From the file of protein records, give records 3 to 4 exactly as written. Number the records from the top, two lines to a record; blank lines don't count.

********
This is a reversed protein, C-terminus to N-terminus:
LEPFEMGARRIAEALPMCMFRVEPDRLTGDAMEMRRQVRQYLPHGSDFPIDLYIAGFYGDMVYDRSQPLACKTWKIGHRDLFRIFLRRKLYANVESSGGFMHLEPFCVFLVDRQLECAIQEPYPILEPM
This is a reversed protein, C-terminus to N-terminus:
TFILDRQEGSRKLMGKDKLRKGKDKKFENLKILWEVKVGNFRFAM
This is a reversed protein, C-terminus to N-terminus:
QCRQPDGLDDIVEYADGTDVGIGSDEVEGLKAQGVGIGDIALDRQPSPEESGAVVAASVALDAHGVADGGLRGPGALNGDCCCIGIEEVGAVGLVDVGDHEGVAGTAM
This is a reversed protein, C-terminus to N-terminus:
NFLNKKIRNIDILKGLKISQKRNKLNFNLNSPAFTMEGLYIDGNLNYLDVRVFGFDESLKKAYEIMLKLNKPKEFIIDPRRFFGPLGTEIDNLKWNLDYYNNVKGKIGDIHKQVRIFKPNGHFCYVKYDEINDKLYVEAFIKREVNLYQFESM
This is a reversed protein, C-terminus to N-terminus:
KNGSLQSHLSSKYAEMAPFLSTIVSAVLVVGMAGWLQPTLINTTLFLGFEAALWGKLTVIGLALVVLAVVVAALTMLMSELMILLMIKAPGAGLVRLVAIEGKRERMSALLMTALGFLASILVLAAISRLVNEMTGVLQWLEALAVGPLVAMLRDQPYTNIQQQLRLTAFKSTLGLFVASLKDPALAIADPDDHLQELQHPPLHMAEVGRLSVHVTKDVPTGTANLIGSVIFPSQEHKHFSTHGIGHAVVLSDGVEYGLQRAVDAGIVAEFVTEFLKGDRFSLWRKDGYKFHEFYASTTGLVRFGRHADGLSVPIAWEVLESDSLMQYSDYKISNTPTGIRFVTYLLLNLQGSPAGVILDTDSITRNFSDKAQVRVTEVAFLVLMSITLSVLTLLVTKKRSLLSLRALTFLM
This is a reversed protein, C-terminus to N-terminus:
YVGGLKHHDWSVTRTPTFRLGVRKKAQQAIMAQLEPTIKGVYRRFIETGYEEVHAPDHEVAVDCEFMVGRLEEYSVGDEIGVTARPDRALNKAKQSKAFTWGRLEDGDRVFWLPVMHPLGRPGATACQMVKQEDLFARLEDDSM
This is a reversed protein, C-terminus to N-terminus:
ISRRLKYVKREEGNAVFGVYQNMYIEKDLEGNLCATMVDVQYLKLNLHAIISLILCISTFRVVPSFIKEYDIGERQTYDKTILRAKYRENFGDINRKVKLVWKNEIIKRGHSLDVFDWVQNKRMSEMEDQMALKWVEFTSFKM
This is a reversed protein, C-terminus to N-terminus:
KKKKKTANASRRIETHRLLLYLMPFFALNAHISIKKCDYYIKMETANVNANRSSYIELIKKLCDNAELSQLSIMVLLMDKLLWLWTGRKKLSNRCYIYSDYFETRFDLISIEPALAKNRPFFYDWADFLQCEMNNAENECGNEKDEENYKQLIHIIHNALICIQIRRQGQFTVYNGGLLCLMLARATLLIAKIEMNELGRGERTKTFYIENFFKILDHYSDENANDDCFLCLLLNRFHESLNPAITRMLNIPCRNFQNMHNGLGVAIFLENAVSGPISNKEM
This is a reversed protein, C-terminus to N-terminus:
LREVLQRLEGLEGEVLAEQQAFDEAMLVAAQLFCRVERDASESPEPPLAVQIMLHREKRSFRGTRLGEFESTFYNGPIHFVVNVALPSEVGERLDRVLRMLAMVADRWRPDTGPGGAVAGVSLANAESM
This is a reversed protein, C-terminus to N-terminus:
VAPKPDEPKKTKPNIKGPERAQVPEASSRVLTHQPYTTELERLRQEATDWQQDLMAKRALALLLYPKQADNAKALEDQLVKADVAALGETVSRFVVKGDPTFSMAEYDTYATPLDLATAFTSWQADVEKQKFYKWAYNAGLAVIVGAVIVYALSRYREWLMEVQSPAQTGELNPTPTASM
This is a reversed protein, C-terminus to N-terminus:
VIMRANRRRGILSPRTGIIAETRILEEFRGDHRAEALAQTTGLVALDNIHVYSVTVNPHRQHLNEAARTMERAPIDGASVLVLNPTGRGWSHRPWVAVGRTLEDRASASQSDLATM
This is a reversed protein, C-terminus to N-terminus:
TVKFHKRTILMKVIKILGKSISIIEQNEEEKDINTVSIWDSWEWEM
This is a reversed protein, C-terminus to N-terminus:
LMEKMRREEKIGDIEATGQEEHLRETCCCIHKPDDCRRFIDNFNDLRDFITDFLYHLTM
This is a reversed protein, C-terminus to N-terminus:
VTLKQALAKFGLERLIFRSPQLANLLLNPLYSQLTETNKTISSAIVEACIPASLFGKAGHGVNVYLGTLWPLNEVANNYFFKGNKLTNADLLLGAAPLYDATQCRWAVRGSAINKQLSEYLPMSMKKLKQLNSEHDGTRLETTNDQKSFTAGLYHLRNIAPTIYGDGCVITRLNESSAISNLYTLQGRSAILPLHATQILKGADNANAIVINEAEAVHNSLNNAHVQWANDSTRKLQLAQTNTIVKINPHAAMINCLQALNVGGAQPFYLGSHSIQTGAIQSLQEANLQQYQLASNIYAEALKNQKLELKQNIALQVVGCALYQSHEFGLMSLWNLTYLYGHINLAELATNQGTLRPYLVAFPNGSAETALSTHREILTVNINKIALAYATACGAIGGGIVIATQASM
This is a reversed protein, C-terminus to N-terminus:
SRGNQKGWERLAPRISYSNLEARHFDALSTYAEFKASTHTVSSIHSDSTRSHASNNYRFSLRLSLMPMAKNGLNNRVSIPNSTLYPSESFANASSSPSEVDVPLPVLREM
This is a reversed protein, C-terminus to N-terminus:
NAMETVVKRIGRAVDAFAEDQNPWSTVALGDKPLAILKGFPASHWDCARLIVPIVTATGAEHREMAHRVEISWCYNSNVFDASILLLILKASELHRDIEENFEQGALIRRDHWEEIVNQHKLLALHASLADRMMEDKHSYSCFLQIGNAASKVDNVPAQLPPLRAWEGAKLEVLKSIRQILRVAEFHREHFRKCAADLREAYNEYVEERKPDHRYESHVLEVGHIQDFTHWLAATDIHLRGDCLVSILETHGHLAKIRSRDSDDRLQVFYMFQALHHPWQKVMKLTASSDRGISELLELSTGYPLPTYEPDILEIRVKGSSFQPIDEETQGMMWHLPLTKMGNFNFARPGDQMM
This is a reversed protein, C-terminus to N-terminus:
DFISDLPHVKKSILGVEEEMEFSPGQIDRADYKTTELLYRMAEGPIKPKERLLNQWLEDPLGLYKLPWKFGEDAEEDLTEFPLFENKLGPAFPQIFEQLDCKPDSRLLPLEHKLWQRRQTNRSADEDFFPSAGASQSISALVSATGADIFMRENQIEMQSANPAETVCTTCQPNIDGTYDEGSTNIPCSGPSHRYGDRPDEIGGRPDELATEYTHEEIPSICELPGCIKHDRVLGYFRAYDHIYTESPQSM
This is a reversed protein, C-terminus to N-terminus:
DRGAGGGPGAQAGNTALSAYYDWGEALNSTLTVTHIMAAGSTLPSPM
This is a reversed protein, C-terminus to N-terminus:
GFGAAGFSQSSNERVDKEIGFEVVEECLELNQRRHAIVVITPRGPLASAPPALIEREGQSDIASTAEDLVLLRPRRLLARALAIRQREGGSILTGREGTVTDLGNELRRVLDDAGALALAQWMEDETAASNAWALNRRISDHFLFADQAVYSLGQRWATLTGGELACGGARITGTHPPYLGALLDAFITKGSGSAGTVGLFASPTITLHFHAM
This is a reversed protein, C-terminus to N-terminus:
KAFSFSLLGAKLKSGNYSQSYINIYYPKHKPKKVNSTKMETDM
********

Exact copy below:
This is a reversed protein, C-terminus to N-terminus:
QCRQPDGLDDIVEYADGTDVGIGSDEVEGLKAQGVGIGDIALDRQPSPEESGAVVAASVALDAHGVADGGLRGPGALNGDCCCIGIEEVGAVGLVDVGDHEGVAGTAM
This is a reversed protein, C-terminus to N-terminus:
NFLNKKIRNIDILKGLKISQKRNKLNFNLNSPAFTMEGLYIDGNLNYLDVRVFGFDESLKKAYEIMLKLNKPKEFIIDPRRFFGPLGTEIDNLKWNLDYYNNVKGKIGDIHKQVRIFKPNGHFCYVKYDEINDKLYVEAFIKREVNLYQFESM